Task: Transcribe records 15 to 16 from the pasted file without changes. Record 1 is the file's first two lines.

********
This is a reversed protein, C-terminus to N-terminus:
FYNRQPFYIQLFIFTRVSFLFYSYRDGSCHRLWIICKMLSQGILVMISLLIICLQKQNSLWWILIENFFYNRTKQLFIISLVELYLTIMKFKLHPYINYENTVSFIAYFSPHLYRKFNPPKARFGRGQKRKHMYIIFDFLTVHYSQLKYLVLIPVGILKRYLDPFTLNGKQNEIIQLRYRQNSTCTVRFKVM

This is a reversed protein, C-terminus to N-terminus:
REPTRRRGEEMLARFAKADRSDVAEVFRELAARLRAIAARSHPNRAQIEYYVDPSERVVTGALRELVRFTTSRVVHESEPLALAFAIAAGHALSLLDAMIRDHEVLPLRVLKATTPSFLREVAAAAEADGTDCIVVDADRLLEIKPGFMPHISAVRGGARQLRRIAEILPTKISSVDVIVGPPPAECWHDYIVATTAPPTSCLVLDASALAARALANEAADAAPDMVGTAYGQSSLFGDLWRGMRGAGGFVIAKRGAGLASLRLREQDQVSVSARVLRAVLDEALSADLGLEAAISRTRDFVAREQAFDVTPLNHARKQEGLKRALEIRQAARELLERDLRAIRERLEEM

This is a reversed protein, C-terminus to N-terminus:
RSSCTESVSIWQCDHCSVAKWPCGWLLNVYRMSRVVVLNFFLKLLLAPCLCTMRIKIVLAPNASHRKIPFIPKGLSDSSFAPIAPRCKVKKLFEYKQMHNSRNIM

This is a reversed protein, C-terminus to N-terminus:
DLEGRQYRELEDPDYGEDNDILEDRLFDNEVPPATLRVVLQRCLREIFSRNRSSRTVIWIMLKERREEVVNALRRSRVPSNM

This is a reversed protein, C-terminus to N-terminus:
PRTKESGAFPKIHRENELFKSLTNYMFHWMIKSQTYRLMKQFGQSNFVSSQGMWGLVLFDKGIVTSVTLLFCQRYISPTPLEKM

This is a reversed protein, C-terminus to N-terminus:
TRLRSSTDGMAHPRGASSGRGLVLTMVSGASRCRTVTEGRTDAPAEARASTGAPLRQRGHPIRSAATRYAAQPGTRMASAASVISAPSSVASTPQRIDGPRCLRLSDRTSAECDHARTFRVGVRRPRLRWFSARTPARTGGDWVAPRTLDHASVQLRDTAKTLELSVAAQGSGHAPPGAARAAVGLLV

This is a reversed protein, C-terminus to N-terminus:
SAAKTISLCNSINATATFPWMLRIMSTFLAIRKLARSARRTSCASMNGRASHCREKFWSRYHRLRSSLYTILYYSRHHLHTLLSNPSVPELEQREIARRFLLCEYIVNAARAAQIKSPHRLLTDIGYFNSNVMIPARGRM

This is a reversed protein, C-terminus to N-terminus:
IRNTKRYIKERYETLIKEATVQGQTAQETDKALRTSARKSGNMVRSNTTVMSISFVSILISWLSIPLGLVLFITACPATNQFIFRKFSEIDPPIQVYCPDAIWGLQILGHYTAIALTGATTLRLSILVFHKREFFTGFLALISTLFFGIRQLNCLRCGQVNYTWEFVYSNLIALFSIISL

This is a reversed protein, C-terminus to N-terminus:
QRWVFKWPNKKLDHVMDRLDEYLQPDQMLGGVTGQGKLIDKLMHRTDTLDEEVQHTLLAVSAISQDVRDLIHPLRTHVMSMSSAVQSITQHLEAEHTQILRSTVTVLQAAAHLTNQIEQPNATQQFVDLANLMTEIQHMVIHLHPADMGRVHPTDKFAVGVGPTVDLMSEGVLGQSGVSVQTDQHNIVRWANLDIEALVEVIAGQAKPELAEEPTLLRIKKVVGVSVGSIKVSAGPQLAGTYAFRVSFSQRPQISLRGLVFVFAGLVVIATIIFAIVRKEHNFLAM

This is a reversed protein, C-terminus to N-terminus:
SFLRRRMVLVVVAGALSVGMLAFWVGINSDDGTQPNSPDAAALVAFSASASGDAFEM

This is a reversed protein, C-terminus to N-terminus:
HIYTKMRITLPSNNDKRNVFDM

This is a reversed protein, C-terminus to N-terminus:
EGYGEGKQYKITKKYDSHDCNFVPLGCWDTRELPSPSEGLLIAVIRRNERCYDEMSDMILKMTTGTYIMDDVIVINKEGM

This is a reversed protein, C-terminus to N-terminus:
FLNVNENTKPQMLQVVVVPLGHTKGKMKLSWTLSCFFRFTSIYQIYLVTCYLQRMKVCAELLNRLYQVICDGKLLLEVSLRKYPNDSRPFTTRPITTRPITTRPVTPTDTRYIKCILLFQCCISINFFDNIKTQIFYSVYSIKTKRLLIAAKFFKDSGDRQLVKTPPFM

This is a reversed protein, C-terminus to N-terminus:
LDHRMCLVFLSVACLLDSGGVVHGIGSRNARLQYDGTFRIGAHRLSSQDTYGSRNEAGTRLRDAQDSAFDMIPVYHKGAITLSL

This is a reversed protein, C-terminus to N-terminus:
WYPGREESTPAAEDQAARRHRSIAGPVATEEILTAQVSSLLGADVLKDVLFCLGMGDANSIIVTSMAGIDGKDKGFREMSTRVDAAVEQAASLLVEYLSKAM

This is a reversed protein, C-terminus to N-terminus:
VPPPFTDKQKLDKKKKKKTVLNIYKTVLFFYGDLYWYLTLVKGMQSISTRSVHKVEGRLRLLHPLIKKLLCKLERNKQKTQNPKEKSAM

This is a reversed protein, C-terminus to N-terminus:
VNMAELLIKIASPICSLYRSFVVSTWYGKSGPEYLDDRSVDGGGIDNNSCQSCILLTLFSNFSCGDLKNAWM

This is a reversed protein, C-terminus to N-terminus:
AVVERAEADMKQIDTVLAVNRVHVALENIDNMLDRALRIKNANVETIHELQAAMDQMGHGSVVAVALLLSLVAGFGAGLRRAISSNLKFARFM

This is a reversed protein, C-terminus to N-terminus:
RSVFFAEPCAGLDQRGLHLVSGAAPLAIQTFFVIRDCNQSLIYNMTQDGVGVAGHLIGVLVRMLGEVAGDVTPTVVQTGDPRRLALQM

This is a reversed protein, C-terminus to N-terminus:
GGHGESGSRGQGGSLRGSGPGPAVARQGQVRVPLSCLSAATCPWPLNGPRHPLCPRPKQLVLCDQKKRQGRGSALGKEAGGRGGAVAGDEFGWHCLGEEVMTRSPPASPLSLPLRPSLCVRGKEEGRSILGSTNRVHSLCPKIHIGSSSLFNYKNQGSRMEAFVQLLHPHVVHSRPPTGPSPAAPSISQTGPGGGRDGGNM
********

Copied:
This is a reversed protein, C-terminus to N-terminus:
WYPGREESTPAAEDQAARRHRSIAGPVATEEILTAQVSSLLGADVLKDVLFCLGMGDANSIIVTSMAGIDGKDKGFREMSTRVDAAVEQAASLLVEYLSKAM

This is a reversed protein, C-terminus to N-terminus:
VPPPFTDKQKLDKKKKKKTVLNIYKTVLFFYGDLYWYLTLVKGMQSISTRSVHKVEGRLRLLHPLIKKLLCKLERNKQKTQNPKEKSAM